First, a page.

More than a million faithful -- some of whom traveled for hours and spent the night outdoors -- gathered Monday for the first open-air mass of Pope Francis's three-nation trip to South America.
Keeping vigil in tents, sleeping bags and on cardboard, tens of thousands hoping to catch a glimpse of the pontiff spent the night in the rough ahead of the service in Guayaquil, Ecuador's largest city.Full Story
Aside from listening in on Brazilian President Dilma Rousseff's phone calls, U.S. spies also targeted top political and financial officials, according to new information released by WikiLeaks on Saturday.
The whistle-blowing website published a National Security Agency list of 29 Brazilian government phone numbers that the American spy group monitored.Full Story
The United States and Cuba have reached a deal to reopen embassies in Washington and Havana, in a major step toward ending decades of Cold War enmity.
President Barack Obama is expected to issue a statement at 11:00 am (1500 GMT) Wednesday in the White House Rose Garden about the deal, which constitutes one of the major foreign policy achievements of his presidency.Full Story
Brazilian President Dilma Rousseff said Tuesday she had confidence in her U.S. counterpart Barack Obama, laying to rest a scandal over U.S. intelligence monitoring of her telephone calls and those of millions of other Brazilians.
"Since then, some things have changed and the change is particularly due to the fact that President Obama and the U.S. government have stated on several occasions that they would no longer engage in intrusive acts of spying on friendly countries," Rousseff told a joint press conference.Full Story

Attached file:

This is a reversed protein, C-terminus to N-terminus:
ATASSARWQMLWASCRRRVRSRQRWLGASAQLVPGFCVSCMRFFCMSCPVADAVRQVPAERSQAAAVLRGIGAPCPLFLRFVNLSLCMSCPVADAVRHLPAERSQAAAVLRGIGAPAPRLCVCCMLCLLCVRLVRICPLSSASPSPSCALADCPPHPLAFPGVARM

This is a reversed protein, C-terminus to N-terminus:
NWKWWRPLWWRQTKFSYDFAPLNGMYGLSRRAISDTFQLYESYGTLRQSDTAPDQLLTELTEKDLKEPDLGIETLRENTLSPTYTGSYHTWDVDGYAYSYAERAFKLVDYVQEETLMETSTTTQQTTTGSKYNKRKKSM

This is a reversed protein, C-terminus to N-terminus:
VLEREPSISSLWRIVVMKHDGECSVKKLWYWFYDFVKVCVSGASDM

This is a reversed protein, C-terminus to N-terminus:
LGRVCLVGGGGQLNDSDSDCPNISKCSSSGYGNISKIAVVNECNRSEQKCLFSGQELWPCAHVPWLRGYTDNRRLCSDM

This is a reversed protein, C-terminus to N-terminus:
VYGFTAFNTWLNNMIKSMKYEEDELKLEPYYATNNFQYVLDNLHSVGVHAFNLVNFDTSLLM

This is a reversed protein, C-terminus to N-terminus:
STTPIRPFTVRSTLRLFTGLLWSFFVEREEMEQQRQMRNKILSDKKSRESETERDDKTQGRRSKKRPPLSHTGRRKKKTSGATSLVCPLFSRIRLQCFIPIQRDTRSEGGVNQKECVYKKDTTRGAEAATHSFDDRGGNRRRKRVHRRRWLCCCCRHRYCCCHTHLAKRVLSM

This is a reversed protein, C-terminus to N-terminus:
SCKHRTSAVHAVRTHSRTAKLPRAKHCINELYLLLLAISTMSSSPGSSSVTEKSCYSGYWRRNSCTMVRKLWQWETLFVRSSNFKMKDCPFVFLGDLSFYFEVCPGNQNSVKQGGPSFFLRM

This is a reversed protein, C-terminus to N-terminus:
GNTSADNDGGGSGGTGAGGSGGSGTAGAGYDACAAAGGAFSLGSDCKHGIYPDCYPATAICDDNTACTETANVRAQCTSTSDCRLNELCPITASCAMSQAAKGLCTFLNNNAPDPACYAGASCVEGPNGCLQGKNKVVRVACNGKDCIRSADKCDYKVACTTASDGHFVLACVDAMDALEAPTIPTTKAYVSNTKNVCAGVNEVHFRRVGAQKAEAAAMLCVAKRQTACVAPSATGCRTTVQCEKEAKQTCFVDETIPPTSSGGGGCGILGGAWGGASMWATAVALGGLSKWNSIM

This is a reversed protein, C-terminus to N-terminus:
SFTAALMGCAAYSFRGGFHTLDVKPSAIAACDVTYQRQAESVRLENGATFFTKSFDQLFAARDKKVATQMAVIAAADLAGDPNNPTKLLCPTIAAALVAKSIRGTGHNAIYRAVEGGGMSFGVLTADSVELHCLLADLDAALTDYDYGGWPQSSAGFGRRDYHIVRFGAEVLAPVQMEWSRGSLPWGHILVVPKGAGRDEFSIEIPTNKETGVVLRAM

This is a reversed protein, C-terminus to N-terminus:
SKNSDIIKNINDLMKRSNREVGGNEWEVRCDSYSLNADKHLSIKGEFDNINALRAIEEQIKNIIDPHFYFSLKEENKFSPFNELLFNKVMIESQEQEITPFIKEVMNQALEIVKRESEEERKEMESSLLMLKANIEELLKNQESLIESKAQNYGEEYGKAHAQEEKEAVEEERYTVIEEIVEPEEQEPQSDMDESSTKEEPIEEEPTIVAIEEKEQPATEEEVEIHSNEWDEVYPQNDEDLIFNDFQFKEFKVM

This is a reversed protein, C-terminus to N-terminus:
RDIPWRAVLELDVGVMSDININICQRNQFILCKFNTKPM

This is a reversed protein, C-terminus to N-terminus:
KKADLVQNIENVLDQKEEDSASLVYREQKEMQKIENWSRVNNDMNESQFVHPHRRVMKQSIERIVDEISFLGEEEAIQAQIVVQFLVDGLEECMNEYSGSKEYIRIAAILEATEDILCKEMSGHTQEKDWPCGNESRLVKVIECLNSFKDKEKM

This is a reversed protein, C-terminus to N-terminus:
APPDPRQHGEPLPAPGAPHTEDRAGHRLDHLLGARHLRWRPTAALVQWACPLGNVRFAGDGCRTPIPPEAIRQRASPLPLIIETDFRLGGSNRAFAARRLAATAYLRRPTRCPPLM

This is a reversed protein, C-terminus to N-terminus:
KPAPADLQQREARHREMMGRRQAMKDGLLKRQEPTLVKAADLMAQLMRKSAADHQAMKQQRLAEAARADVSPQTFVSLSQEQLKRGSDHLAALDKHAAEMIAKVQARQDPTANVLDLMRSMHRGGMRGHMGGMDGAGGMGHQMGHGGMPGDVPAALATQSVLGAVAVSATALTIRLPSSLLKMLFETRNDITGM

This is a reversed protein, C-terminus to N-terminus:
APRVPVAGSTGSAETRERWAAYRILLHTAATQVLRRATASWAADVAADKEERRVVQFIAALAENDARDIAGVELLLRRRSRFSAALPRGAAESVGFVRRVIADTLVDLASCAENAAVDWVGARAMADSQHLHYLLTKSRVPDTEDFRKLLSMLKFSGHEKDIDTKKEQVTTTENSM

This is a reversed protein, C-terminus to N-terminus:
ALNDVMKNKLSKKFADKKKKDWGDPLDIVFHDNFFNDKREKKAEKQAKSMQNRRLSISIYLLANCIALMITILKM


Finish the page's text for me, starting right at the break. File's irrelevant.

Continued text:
President Barack Obama and Brazil's Dilma Rousseff paid a surprise joint visit Monday to Washington's Martin Luther King Memorial, part of efforts to mend fences after a spying row.
Obama hosted the Brazilian president at the memorial to the civil rights icon -- one of his personal heroes -- after a "turbulent patch" between the two countries caused by revelations that U.S. spies had listened in on Rousseff's phone calls.Full Story
Brazil's President Dilma Rousseff was to meet Sunday with investors in New York on the first day of a long-delayed U.S. visit aimed at overcoming strains caused by the NSA spying scandal.
Revelations two years ago that the US National Security Agency electronically eavesdropped on Rousseff's email and other communications prompted her to angrily call off an official visit to Washington that had been set for October 2013.Full Story
Public support for Brazilian President Dilma Rousseff has slipped to a record low, with her disapproval ratings rising to 65 percent, according to pollsters Datafolha on Saturday.
Support for Rousseff, embattled by a tanking economy and embroiled in a major graft scandal involving state-owned oil firm Petrobras, slumped to 10 percent, according to the polling firm.Full Story
Turkey on Saturday lashed out at Belgian Prime Minister Charles Michel for recognizing the massacres of Armenians by Ottoman Turkish forces during World War I as genocide.
Michel, the youngest prime minister in Belgium's history, said during a parliamentary session on Wednesday that the 1915 mass killings "must be viewed as a genocide."Full Story
The Brazilian parliament on Thursday passed a law toughening penalties for murderers of policemen, a measure widely demanded by the security forces of a country where hundreds of officers are killed every year.
The new law stipulates that killers of police officers, prison officers or members of the armed forces will be sentenced to up to 30 years in prison, against a maximum 20 before.Full Story
Turkey said it has recalled its ambassador to Brazil for consultations after the country's senate passed legislation recognizing the massacres of Armenians by Ottoman forces during World War I as genocide.
The Brazilian Senate adopted the resolution on June 2, joining more than 20 other states in officially recognizing the mass killings of Armenians from 1915 as genocide.Full Story